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GE2015: 'Pick MPs who can help steer S'pore through challenges'
THE manner in which the government grew the Singapore economy in the last 10 years worked well, but these strategies are no longer sustainable in a very different environment today, Manpower Minister Lim Swee Say said on Thursday.
The country's population is in transition, and both workforce growth and the society's rate of ageing will reach a peak soon, he told reporters.
He was speaking at the introduction of the People's Action Party (PAP)'s four-member team for the East Coast group representation constituency (GRC), which is contesting in the coming general election (GE).
Mr Lim, saying the government's policies have to evolve with the changes in society, added: "These are big issues that we are confronted with, how to overcome these three peaks - the workforce peak, the population peak and the ageing peak. This is something that keeps many of us awake at night."
Voters must thus seriously think about the type of people they want to give their vote to at next month's GE. Members of Parliament (MPs) must do more than simply manage a town; they must also be able to do their part to help steer Singapore through the challenges in this period of economic transition, said Mr Lim.
He is the anchor minister of East Coast GRC, which earned a 54.8 per cent vote share against the opposition Workers' Party (WP) at the last GE in May 2011. This was the party's smallest margin of victory among the GRCs.
With just two weeks to go until Polling Day on Sept 11, the stage is set for what is likely to be another tight battle involving the PAP and WP.
What is different this time is that the GRC has shrunk in size: It is now made up of four members, down from five previously. There are just over 99,000 voters in East Coast, making it the smallest of all the 16 GRCs in Singapore, going by the redrawn electoral boundaries.
Mr Lim has on his team the experienced trio of Senior Minister of State for Trade and Industry and National Development Lee Yi Shyan, Minister of State for Defence and National Development Mohamad Maliki Osman and two-term backbencher Jessica Tan.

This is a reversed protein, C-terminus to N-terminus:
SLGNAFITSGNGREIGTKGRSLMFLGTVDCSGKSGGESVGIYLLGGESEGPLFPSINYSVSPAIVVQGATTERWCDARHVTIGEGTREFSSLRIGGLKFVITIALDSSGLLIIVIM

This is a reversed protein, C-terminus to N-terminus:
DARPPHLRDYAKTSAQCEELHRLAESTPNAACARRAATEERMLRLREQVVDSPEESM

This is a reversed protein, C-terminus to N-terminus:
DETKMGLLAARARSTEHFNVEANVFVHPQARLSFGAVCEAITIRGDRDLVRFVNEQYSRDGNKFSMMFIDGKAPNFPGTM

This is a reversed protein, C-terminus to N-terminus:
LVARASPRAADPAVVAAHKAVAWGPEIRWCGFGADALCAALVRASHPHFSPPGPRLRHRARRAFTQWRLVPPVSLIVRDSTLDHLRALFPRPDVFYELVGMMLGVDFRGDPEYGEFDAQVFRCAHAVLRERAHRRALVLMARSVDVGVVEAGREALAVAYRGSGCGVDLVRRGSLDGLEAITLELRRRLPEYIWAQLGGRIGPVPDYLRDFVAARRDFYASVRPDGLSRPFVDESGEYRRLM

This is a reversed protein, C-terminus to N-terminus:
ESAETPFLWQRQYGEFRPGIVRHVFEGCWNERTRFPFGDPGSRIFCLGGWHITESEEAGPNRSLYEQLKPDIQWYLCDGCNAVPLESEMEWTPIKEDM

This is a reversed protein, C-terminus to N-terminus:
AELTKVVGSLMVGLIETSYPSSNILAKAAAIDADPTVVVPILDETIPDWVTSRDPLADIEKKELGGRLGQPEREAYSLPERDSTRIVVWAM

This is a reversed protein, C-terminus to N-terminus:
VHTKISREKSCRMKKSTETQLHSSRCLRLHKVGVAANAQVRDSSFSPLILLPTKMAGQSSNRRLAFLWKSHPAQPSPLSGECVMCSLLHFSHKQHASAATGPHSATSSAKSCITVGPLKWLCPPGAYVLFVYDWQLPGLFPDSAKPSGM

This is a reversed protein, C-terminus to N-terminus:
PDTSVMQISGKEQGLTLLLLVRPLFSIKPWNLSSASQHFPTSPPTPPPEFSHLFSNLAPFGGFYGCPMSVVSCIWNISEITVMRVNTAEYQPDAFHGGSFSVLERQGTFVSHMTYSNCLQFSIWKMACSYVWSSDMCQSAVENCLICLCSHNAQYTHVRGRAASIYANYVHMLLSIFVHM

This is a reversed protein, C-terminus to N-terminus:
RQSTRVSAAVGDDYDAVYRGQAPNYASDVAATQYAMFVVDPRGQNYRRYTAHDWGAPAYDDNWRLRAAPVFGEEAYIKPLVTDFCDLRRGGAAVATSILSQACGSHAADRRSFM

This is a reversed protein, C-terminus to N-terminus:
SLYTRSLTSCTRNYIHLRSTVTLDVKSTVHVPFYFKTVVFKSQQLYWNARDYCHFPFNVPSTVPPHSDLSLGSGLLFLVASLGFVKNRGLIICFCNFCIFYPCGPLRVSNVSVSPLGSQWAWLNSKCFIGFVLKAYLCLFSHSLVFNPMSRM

The fifth member of the current East Coast team, former transport minister Raymond Lim, is retiring from politics. His Fengshan ward, with 23,000 electors, has been carved out into a single seat. The PAP has chosen to field a newbie, 38-year-old grassroots leader Cheryl Chan, there.
Mr Lim Swee Say conceded that the government had much to improve on in areas such as communicating policies and intentions effectively.
Overall, the PAP's national vote share in GE2011 was 60.1 per cent, down from the 66.6 per cent in GE2006 and 75.3 per cent in 2001 - a "clear signal" that the PAP should reconsider how it goes about engaging citizens, he said.
"We've responded constructively to the signal sent by voters in the 2011 GE. What we learned is a very strong reminder of something that I've always believed in since the first day I entered politics: People do not care how much you know, until they know how much you care."
The WP is keeping mum about where it will field its candidates, but the talk is that non-constituency MP Gerald Giam could again lead its team in East Coast.
Turning to Fengshan, Mr Lim dismissed suggestions that Ms Chan, who works at gas and engineering firm The Linde Group, was not the best candidate for Fengshan, given her inexperience in politics.
"It is not important whether Cheryl is a new face, but whether she has the sincerity. Among the five of us (in East Coast), we all agreed she is the best person," said Mr Lim. "None of us has that kind of deep engagement with the residents in Fengshan - deeper, better, and stronger - than Cheryl."
She has served on various committees, helped out at meet-the-people sessions and gone on numerous house visits.
She said issues concerning the elderly and vulnerable children in society were the closest to her heart, and that she will do all she can to help these groups of people if elected.
With her opponent likely to be from the WP as well, she said she was ready for her maiden electoral battle.
"We knew they would be fielding someone here. Who that individual is, we don't know now and actually, it does not matter to us. At the end of the day, if you have an opposition (rival), you have to put up a fight," she said.